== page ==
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Being a Brief Discussion of Anime Dubs: Princess Tutu, Volume 3
By Way Jeng
October 06, 2006
If you're anything like me, you have an anime backlog. It might be only a few discs, or it might sprawl across several shelves and end in a pile on the floor, but sooner or later most anime fans develop a backlog of some size. This is almost inevitable for fans who like to stay current on every show in release. Animeondvd.com lists eight releases for the week of 10/01/06 alone. Very few people have the time to watch that much anime. So a disc gets put on the backburner. Then another gets thrown in the pile, and another, and another, until there are so many discs that it seems like it's too much trouble to even start in on the lot because it's too much to ever finish.
One of the odd qualities about backlogs is that their contents don't always reflect a show's quality. Consider Princess Tutu, released by ADV Films and dubbed by ADV Studios, as an example. I never intended to take a lengthy break from watching the show, but nonetheless I stopped watching for a while. It began when my local retailer stopped carrying the series after the second disc. At first I assumed that they were getting their shipments in late, and after a few weeks passed I forgot about the series until the fourth volume had already been released through other channels. By that time it made sense to wait until the entire series had been released. After all, I'd already missed two discs. Waiting for two more so I could watch the series all at once wouldn't take long, and there were other shows waiting in the meantime.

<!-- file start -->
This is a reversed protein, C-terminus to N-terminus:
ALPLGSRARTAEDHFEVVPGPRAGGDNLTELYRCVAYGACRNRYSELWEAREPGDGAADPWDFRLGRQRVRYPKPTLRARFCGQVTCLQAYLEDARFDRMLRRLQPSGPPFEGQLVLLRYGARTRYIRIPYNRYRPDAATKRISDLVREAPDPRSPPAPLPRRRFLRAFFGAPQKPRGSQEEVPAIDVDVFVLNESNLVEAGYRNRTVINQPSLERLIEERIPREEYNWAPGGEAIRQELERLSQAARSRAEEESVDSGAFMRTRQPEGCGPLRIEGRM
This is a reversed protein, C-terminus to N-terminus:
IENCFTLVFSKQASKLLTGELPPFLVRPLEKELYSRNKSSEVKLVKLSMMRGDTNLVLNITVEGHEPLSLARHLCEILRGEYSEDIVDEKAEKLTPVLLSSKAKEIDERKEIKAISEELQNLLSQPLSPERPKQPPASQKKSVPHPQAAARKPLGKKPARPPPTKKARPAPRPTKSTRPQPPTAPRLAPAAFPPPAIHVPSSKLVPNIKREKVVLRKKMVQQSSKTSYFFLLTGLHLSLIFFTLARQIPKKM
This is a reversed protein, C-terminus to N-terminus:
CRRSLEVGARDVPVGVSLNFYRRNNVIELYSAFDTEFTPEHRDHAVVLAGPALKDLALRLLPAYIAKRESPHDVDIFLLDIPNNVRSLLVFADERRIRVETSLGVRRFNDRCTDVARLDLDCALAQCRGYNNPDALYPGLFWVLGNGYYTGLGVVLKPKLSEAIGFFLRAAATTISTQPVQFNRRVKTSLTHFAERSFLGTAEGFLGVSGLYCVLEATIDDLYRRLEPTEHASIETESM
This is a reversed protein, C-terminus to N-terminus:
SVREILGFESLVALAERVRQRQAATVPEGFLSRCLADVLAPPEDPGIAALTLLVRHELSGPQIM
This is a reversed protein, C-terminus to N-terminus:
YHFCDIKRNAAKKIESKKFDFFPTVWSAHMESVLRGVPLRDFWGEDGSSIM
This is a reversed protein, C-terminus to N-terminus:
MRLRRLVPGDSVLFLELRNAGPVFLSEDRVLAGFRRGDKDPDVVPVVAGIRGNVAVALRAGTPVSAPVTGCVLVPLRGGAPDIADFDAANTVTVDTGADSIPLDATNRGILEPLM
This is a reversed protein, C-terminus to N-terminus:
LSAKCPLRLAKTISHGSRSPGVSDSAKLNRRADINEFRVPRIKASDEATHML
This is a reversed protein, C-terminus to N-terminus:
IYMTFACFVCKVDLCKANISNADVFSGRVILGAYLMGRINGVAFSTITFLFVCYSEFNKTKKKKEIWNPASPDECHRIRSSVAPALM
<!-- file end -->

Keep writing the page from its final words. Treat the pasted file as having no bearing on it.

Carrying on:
It became easier to put off watching Princess Tutu as more time passed. The sixth and final disc in the series came out before I finished the series. At that point there was no reason to hurry. I had already fallen behind on the series, and once again newer shows beckoned me. In the end, I decided to watch Princess Tutu because I wanted to hear some of the dub's cast. The dub sounded very good through the first two discs, and that remains true in the third.
The entire cast of Princess Tutu does excellent work, and the core cast has few if any problems. Luci Christian plays the ducky title character. The performance sounds good through the entire disc, though there are a few scenes near the middle of the disc where Princess Tutu sounds lower and more casual than usual. The scenes between Duck and Fakir sound the best in the disc, and fans may want to pay particular attention to them.